Venue: Senate House, Malet Street, London, WC1E 7HU
This conference brings experts together to consider the Deprivation of Liberty Safeguards (DoLS) and how they may be reformed. Participants will consider the problems that confront health and social care practitioners and those living in care arrangements as a result of the current legal framework.
Drawing on the experience of other jurisdictions and a wide range of expertise, the conference will provide a space for evaluating alternative frameworks for DoLS. In this way, we aim to assist the process of legislative reform in England and Wales and to enhance collaboration in the improvement of care practice in light of cross-disciplinary, comparative and international perspectives.
The Deprivation of Liberty Safeguards were introduced in England and Wales in 2007 and came into force in 2009 to bridge the so-called “Bournewood gap” identified by the European Court of Human Rights in the case of HL v UK  ECHR 471. This decision found that the lack of legal safeguards for incapacitated adults deprived of their liberty in hospitals and care homes was a breach of Art.5 of the ECHR.
In March 2014 the Supreme Court’s decision in Cheshire West  UKSC 19 clarified the legal test for deprivation of liberty in this context. An incapacitated person, whose care arrangements are the state’s responsibility, is to be considered objectively deprived of her liberty if she is subject to continuous supervision and control and is not free to leave. This is the case irrespective of the person’s compliance or lack of objection and of the relative normality of the placement or the reason behind a particular placement.
This decision has had a number of significant consequences for those living in care arrangements – including people with learning disabilities and people with dementia - and their carers. They include:
DoLS have constantly been criticised for being overly complex and excessively bureaucratic. In 2014, a House of Lords Select Committee conducting a post-legislative scrutiny [pdf] of the Mental Capacity Act 2005 found that DoLS are not “fit for purpose” and called for them to be replaced. In April 2015 the Law Society, commissioned by the Department of Health, issued new practical guidance on DoLS including a range of case studies on care homes, hospitals, supported living, and care for under 18s. The Law Commission has been asked to review the law relating to deprivation of liberty, and the provisions of Schedule A1. A consultation paper will be issued in the summer of 2015, with a report and draft legislation due in the summer of 2017.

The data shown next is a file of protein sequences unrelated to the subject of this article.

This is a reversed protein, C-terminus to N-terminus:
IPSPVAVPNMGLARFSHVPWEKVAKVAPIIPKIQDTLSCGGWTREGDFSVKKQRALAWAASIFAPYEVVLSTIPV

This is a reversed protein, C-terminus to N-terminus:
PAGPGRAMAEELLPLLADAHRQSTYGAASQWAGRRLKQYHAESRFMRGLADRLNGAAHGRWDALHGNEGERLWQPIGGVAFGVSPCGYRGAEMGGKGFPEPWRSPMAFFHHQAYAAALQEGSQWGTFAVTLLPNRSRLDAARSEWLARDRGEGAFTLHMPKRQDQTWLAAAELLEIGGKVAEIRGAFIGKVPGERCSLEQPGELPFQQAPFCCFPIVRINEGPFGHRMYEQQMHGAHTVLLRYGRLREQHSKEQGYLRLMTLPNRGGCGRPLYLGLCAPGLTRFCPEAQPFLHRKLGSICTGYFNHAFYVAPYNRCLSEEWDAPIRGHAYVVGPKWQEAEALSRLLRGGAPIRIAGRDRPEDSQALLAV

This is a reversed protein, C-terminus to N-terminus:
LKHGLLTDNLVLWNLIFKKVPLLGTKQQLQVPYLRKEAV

The conference has been organised by Alex Ruck Keene, Catherine Penny, Daniel Wang, Richard Ashcroft and Ruth Fletcher. They intend to publish papers developed from the conference as a special issue of the International Journal of Mental Health and Capacity Law in 2016.
CPD points will be available for attendees. This event is free to attend, but prior registration is required. To register, please visit the School of Law Eventbrite page by 28 September 2015.
For further information please contact Daniel Wei L Wang (email@example.com)
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